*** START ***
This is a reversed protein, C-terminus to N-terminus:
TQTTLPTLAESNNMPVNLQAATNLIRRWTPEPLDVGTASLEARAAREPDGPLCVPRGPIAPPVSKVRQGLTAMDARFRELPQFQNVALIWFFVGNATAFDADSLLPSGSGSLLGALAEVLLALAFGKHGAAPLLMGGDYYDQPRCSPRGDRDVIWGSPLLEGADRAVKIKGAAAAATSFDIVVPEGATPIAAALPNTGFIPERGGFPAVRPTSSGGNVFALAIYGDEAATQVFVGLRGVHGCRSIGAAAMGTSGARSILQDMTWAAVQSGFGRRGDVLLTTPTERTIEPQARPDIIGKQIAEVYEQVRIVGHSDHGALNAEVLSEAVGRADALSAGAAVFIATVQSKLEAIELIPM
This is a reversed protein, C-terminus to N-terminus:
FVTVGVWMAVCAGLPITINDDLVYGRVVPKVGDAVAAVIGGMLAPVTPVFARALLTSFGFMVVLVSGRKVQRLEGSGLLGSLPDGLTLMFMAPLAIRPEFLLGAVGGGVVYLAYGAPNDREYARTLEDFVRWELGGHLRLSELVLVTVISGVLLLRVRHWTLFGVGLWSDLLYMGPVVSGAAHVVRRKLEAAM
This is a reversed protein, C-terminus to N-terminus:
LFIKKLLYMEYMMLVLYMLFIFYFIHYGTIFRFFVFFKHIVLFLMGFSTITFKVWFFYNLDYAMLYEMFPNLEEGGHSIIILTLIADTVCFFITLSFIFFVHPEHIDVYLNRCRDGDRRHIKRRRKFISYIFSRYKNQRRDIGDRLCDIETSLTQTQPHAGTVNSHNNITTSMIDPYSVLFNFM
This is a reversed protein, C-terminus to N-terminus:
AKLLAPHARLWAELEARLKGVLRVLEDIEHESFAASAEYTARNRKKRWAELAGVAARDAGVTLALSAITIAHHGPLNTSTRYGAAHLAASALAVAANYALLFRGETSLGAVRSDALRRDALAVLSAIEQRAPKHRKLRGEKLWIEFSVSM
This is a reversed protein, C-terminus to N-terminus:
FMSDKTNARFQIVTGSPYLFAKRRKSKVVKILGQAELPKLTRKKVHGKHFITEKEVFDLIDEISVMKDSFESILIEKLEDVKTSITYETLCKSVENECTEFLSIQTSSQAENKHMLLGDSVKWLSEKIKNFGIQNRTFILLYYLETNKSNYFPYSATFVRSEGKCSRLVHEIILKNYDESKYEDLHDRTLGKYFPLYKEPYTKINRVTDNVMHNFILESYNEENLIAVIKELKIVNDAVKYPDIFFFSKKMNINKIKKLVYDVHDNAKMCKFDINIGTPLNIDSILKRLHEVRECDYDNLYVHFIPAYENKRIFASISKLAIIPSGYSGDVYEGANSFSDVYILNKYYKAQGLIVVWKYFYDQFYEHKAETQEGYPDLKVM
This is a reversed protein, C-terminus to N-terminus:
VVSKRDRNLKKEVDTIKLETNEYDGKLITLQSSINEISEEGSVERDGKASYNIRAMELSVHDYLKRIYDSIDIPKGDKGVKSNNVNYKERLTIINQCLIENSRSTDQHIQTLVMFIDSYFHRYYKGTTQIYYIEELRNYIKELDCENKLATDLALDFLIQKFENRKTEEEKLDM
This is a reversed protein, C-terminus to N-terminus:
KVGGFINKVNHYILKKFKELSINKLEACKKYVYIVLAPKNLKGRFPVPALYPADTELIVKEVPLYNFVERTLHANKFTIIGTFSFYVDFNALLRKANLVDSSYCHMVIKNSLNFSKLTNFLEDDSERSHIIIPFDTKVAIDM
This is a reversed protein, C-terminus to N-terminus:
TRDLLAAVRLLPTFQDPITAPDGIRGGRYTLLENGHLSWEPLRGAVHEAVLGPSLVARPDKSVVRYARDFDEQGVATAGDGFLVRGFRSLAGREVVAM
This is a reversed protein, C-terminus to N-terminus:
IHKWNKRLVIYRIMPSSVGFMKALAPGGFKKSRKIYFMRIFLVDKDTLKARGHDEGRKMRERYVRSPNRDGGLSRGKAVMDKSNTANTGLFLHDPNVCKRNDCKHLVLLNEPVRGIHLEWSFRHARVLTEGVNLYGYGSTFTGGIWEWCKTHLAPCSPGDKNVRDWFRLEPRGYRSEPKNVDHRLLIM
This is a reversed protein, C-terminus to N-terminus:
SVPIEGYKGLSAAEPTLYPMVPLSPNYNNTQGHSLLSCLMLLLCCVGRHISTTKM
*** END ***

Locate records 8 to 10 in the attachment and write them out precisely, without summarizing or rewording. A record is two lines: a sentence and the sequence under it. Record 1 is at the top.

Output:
This is a reversed protein, C-terminus to N-terminus:
TRDLLAAVRLLPTFQDPITAPDGIRGGRYTLLENGHLSWEPLRGAVHEAVLGPSLVARPDKSVVRYARDFDEQGVATAGDGFLVRGFRSLAGREVVAM
This is a reversed protein, C-terminus to N-terminus:
IHKWNKRLVIYRIMPSSVGFMKALAPGGFKKSRKIYFMRIFLVDKDTLKARGHDEGRKMRERYVRSPNRDGGLSRGKAVMDKSNTANTGLFLHDPNVCKRNDCKHLVLLNEPVRGIHLEWSFRHARVLTEGVNLYGYGSTFTGGIWEWCKTHLAPCSPGDKNVRDWFRLEPRGYRSEPKNVDHRLLIM
This is a reversed protein, C-terminus to N-terminus:
SVPIEGYKGLSAAEPTLYPMVPLSPNYNNTQGHSLLSCLMLLLCCVGRHISTTKM